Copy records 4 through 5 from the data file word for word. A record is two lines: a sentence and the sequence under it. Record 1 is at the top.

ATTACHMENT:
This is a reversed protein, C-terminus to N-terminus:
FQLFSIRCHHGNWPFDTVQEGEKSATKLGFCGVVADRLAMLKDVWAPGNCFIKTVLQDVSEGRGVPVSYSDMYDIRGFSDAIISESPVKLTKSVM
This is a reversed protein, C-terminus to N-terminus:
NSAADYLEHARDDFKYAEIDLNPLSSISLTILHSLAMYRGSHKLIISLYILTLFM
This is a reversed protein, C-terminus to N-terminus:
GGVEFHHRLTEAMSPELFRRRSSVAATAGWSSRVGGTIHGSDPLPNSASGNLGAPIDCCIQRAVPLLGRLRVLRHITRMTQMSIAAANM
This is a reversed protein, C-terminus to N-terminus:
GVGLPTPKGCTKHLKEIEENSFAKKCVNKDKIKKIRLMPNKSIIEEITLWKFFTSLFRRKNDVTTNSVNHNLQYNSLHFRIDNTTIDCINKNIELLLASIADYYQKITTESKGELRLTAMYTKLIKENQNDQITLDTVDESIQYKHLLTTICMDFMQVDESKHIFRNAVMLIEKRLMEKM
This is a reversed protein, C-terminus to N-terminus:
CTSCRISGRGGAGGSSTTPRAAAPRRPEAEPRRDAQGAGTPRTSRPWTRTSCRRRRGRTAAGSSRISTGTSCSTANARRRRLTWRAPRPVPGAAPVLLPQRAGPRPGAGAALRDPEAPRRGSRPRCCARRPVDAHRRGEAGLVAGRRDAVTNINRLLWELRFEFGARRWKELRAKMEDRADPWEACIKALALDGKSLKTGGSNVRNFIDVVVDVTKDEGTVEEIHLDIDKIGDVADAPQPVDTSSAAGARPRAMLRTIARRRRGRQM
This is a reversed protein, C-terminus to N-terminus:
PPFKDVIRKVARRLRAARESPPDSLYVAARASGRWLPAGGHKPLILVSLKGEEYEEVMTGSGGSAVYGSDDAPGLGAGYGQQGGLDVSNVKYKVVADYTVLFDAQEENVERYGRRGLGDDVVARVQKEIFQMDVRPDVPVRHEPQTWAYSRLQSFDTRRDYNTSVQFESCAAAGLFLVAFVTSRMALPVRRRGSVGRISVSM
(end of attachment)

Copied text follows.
This is a reversed protein, C-terminus to N-terminus:
GVGLPTPKGCTKHLKEIEENSFAKKCVNKDKIKKIRLMPNKSIIEEITLWKFFTSLFRRKNDVTTNSVNHNLQYNSLHFRIDNTTIDCINKNIELLLASIADYYQKITTESKGELRLTAMYTKLIKENQNDQITLDTVDESIQYKHLLTTICMDFMQVDESKHIFRNAVMLIEKRLMEKM
This is a reversed protein, C-terminus to N-terminus:
CTSCRISGRGGAGGSSTTPRAAAPRRPEAEPRRDAQGAGTPRTSRPWTRTSCRRRRGRTAAGSSRISTGTSCSTANARRRRLTWRAPRPVPGAAPVLLPQRAGPRPGAGAALRDPEAPRRGSRPRCCARRPVDAHRRGEAGLVAGRRDAVTNINRLLWELRFEFGARRWKELRAKMEDRADPWEACIKALALDGKSLKTGGSNVRNFIDVVVDVTKDEGTVEEIHLDIDKIGDVADAPQPVDTSSAAGARPRAMLRTIARRRRGRQM